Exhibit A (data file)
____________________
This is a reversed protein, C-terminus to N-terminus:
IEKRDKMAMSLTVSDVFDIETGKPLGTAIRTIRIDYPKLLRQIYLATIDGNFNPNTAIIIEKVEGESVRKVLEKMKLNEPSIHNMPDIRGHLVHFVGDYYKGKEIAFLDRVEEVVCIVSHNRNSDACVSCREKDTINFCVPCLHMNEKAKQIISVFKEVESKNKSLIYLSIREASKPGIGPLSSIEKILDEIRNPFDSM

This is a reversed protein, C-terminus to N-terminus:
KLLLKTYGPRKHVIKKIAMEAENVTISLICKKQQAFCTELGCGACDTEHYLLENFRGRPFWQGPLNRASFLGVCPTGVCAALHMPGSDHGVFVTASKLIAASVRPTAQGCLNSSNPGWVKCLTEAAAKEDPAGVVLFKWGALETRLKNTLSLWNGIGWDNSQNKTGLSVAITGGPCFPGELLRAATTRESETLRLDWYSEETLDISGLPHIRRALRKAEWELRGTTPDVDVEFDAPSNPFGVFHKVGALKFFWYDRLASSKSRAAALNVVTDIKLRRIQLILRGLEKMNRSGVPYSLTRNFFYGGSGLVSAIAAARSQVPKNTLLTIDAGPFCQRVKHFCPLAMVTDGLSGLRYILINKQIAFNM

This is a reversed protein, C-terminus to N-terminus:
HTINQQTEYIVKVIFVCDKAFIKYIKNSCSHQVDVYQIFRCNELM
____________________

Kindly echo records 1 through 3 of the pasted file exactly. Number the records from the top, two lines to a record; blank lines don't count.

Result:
This is a reversed protein, C-terminus to N-terminus:
IEKRDKMAMSLTVSDVFDIETGKPLGTAIRTIRIDYPKLLRQIYLATIDGNFNPNTAIIIEKVEGESVRKVLEKMKLNEPSIHNMPDIRGHLVHFVGDYYKGKEIAFLDRVEEVVCIVSHNRNSDACVSCREKDTINFCVPCLHMNEKAKQIISVFKEVESKNKSLIYLSIREASKPGIGPLSSIEKILDEIRNPFDSM

This is a reversed protein, C-terminus to N-terminus:
KLLLKTYGPRKHVIKKIAMEAENVTISLICKKQQAFCTELGCGACDTEHYLLENFRGRPFWQGPLNRASFLGVCPTGVCAALHMPGSDHGVFVTASKLIAASVRPTAQGCLNSSNPGWVKCLTEAAAKEDPAGVVLFKWGALETRLKNTLSLWNGIGWDNSQNKTGLSVAITGGPCFPGELLRAATTRESETLRLDWYSEETLDISGLPHIRRALRKAEWELRGTTPDVDVEFDAPSNPFGVFHKVGALKFFWYDRLASSKSRAAALNVVTDIKLRRIQLILRGLEKMNRSGVPYSLTRNFFYGGSGLVSAIAAARSQVPKNTLLTIDAGPFCQRVKHFCPLAMVTDGLSGLRYILINKQIAFNM

This is a reversed protein, C-terminus to N-terminus:
HTINQQTEYIVKVIFVCDKAFIKYIKNSCSHQVDVYQIFRCNELM